Thanks for the answers all. I was just checking out variable "scopes" within classes by writing some experimental code. I can see the usefulness of this characteristic, but was curious if it was normal. Thanks again.
                  Scott Slater
                  Summit Computer Networks, Inc.
                  www.summitcn.com

                  Comment


                  • #10
                    Mark,

                    I'm sorry to say I do not own a copy of PB9. The version I have only allows me to use objects. I can however tell you what the pattern is because I use it all of the time in C# and VB6.

                    let me stress; this is not the only way to do it. Just the most common.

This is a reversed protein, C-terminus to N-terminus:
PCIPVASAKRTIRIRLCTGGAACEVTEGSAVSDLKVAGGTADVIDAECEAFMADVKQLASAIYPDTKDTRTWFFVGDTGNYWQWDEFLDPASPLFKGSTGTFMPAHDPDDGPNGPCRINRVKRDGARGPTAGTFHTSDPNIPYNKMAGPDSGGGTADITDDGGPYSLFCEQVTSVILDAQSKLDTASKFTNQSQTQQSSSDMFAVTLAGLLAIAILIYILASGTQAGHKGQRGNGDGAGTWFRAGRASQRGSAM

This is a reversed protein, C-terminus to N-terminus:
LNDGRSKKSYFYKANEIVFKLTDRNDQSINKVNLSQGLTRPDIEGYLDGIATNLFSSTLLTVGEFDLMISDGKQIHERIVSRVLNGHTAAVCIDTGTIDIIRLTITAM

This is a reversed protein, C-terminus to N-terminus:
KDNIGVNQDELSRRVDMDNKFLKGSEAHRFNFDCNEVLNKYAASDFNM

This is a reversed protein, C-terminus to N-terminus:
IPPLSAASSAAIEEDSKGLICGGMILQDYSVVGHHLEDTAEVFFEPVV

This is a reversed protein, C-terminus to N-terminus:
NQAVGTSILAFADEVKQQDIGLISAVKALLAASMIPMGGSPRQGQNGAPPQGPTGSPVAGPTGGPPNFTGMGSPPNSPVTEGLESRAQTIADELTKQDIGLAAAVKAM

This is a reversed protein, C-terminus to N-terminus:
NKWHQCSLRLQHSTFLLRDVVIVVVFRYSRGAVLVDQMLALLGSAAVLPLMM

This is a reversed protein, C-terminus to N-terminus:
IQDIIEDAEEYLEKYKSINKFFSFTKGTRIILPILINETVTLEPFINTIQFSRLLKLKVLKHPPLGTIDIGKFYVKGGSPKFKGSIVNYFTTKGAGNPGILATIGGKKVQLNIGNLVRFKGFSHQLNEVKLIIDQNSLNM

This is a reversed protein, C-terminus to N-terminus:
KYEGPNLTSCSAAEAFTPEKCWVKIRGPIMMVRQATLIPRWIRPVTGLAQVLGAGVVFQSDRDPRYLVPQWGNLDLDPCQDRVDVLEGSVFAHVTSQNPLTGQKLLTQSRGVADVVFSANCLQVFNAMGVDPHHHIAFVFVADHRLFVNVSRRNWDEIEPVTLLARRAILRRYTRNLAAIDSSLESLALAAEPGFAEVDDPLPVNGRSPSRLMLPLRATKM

The object 'MySingleton' would be created as 'public non-creatable' that means you would not be able to create the object using the 'New' keyword. In VB6 that is done by setting an option in the IDE. In C# that is done by changing the default constructor to private.

                    That is important because I want total control over the creation of the object. If a programmer using my library tries to create an instance they will get a 'compile time' error. Much better than a run-time error.

                    Next I need a Factory Class that is a friend of the Singleton. It will be the responsibilty of the factory to return an instance of the Singleton. I can befriend these two classes by compiling them into the same DLL. By compiling them into the same DLL the factory will be able to create it but users of the DLL will not.

                    The factory needs a static variable that controls the creation of the object. And a method to return the object; 'GetMySingleton'